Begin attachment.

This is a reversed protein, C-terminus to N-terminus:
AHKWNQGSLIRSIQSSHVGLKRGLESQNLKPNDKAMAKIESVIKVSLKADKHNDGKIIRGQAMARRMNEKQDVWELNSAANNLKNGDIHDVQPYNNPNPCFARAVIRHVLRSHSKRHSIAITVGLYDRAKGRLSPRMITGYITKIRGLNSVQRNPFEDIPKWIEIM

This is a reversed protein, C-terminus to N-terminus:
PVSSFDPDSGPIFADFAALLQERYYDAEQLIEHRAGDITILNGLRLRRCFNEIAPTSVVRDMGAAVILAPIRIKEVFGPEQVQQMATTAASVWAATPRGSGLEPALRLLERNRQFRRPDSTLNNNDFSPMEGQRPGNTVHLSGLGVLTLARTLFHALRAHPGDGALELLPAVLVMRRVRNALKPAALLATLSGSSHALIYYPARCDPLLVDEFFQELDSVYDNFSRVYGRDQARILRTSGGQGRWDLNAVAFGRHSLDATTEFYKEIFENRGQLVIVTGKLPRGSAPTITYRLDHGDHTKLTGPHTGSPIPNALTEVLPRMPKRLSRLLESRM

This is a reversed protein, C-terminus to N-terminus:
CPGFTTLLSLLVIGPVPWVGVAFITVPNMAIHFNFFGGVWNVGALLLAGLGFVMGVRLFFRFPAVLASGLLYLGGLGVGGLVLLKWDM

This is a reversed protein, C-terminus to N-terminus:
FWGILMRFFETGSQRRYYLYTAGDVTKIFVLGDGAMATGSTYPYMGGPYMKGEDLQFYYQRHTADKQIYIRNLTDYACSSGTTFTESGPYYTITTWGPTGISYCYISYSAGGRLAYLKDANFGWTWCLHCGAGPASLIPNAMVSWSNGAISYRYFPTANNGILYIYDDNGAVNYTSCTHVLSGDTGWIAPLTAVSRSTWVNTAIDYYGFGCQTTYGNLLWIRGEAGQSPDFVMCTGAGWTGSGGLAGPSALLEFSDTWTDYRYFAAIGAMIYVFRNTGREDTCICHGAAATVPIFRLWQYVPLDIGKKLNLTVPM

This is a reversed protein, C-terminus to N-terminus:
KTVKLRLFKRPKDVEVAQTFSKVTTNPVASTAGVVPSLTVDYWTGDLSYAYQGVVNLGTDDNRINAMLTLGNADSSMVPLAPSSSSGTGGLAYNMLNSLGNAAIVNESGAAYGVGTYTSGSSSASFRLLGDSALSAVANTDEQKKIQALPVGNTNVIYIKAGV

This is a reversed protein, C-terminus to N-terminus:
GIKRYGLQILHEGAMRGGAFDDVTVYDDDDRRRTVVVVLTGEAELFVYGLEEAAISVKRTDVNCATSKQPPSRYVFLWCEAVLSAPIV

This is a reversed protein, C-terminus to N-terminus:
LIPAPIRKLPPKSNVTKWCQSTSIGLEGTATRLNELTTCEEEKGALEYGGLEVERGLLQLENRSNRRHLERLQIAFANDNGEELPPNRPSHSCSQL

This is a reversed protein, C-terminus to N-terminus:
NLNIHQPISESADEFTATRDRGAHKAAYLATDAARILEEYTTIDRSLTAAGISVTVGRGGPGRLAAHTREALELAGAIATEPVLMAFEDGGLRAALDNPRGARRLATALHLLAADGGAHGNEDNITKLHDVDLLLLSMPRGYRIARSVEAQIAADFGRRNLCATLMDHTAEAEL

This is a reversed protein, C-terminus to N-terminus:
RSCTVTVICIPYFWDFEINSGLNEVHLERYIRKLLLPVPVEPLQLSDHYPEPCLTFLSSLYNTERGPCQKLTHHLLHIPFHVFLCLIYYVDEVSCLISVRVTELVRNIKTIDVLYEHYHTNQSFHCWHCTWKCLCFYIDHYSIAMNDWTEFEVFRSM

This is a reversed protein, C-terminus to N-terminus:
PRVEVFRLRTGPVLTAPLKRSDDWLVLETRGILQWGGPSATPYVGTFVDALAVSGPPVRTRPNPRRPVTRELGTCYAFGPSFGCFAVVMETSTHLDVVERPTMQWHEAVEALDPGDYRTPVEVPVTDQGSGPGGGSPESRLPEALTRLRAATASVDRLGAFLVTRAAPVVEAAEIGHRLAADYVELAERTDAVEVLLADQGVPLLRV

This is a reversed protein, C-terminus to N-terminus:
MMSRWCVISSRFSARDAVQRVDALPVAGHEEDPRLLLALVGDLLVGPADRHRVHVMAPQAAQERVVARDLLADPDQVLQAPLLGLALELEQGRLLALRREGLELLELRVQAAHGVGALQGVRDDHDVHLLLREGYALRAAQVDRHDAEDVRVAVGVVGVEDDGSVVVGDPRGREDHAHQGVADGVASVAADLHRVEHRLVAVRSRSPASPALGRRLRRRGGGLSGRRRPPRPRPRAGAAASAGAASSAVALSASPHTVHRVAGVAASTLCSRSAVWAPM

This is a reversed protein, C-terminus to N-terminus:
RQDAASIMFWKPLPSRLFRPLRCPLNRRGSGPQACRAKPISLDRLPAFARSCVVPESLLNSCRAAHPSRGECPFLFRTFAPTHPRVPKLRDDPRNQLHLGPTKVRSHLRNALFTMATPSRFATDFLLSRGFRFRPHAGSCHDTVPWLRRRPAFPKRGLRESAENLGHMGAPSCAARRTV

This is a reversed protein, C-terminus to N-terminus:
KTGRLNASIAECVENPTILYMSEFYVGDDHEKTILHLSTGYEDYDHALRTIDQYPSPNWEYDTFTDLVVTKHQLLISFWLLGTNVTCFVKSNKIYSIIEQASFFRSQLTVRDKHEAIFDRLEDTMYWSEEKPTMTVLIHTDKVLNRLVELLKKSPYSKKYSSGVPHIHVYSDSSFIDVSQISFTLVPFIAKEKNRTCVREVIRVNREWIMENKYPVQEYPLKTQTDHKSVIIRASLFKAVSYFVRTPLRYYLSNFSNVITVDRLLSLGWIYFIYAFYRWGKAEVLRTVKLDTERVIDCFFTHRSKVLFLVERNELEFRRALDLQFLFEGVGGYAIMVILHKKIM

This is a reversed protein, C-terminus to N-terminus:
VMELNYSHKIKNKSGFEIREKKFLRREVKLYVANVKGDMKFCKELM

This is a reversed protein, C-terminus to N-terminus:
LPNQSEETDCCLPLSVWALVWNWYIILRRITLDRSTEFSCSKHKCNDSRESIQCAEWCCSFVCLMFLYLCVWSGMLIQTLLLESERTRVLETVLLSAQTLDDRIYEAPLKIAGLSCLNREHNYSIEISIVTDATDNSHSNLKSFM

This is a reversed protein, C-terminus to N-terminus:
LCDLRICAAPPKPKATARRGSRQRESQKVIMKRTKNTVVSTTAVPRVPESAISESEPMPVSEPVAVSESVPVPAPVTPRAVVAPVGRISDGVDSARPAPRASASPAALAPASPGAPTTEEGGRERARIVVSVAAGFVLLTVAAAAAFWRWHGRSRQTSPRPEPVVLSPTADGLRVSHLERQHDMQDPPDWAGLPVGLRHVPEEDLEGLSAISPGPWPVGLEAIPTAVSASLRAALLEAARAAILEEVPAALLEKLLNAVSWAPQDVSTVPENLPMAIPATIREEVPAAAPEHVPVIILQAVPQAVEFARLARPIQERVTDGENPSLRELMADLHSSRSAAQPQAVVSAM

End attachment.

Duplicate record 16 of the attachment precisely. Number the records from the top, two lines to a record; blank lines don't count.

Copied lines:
This is a reversed protein, C-terminus to N-terminus:
LCDLRICAAPPKPKATARRGSRQRESQKVIMKRTKNTVVSTTAVPRVPESAISESEPMPVSEPVAVSESVPVPAPVTPRAVVAPVGRISDGVDSARPAPRASASPAALAPASPGAPTTEEGGRERARIVVSVAAGFVLLTVAAAAAFWRWHGRSRQTSPRPEPVVLSPTADGLRVSHLERQHDMQDPPDWAGLPVGLRHVPEEDLEGLSAISPGPWPVGLEAIPTAVSASLRAALLEAARAAILEEVPAALLEKLLNAVSWAPQDVSTVPENLPMAIPATIREEVPAAAPEHVPVIILQAVPQAVEFARLARPIQERVTDGENPSLRELMADLHSSRSAAQPQAVVSAM